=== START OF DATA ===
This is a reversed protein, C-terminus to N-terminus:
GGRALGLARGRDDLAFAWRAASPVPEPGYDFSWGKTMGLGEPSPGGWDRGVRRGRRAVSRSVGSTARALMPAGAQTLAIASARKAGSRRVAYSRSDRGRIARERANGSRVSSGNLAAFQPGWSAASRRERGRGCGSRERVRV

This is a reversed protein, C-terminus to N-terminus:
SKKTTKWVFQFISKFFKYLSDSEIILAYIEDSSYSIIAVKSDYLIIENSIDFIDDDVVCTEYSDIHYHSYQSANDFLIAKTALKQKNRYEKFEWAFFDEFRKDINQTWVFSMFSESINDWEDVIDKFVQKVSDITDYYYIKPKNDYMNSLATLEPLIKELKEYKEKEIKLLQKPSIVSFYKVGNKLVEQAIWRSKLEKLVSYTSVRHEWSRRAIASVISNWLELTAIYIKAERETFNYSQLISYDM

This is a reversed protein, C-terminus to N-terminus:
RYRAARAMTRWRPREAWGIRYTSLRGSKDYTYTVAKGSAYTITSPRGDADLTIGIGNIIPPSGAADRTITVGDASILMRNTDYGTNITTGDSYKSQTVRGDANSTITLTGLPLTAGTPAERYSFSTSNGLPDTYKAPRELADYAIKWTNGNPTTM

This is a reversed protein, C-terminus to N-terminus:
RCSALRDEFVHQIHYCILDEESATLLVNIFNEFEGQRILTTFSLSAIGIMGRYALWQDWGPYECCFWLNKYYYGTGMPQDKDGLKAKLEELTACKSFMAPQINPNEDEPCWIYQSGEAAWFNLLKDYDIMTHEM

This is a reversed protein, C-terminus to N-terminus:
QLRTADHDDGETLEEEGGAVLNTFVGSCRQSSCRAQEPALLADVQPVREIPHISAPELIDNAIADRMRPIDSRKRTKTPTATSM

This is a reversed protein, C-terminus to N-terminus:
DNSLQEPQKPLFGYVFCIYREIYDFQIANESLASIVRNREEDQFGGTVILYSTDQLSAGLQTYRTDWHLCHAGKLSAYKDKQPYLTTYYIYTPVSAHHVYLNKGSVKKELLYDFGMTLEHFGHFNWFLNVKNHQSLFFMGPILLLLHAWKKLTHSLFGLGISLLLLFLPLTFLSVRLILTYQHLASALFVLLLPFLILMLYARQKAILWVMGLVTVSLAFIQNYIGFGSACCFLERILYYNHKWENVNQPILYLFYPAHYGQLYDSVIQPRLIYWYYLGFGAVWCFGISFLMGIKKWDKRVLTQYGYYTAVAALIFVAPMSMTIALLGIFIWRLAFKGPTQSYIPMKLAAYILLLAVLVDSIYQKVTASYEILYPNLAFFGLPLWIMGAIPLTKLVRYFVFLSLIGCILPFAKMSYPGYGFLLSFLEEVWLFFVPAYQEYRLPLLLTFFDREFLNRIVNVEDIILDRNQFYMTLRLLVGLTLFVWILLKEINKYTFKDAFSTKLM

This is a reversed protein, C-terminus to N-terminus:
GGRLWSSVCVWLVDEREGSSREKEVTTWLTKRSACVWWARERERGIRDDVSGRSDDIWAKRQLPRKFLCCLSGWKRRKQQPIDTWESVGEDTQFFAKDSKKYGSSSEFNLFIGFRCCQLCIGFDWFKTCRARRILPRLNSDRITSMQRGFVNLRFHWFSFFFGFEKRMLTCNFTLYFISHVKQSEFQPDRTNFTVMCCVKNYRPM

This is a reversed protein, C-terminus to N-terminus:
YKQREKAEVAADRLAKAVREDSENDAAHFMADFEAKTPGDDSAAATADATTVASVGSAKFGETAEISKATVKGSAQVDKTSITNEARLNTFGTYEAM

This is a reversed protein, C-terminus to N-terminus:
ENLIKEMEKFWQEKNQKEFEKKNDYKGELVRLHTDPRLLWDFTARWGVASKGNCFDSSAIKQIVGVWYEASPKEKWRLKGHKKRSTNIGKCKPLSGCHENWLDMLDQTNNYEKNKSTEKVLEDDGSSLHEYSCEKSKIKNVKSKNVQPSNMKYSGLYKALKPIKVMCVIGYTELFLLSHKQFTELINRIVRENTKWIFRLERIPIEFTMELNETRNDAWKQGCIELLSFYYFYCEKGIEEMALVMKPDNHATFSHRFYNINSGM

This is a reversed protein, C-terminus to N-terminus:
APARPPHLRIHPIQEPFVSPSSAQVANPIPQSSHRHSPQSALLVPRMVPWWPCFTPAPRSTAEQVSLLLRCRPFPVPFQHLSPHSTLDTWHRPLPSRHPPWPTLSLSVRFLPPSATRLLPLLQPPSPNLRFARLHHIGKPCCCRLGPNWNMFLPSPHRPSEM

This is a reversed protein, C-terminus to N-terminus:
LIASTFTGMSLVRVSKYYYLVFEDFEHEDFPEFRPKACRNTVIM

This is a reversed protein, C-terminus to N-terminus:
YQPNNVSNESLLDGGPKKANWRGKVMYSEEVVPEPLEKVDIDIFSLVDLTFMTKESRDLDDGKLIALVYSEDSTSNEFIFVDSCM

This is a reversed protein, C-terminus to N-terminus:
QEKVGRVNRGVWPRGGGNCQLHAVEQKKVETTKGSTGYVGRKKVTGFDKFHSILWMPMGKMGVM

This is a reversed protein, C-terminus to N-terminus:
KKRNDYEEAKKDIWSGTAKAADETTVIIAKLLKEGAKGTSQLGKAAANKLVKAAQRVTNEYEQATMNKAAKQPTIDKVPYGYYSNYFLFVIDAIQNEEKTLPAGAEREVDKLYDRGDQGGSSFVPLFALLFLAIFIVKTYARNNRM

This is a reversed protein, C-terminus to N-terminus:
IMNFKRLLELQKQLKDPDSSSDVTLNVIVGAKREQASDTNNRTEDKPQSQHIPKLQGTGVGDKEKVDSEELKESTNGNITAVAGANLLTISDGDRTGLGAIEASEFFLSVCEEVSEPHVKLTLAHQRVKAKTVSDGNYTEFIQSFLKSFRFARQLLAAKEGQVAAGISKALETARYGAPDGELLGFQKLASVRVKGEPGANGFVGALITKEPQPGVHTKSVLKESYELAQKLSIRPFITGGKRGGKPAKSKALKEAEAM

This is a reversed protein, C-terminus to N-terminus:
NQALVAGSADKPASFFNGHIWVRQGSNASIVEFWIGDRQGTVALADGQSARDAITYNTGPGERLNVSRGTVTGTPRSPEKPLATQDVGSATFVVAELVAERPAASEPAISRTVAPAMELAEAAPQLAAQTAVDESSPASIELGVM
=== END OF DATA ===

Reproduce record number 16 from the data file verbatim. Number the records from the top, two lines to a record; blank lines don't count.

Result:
This is a reversed protein, C-terminus to N-terminus:
NQALVAGSADKPASFFNGHIWVRQGSNASIVEFWIGDRQGTVALADGQSARDAITYNTGPGERLNVSRGTVTGTPRSPEKPLATQDVGSATFVVAELVAERPAASEPAISRTVAPAMELAEAAPQLAAQTAVDESSPASIELGVM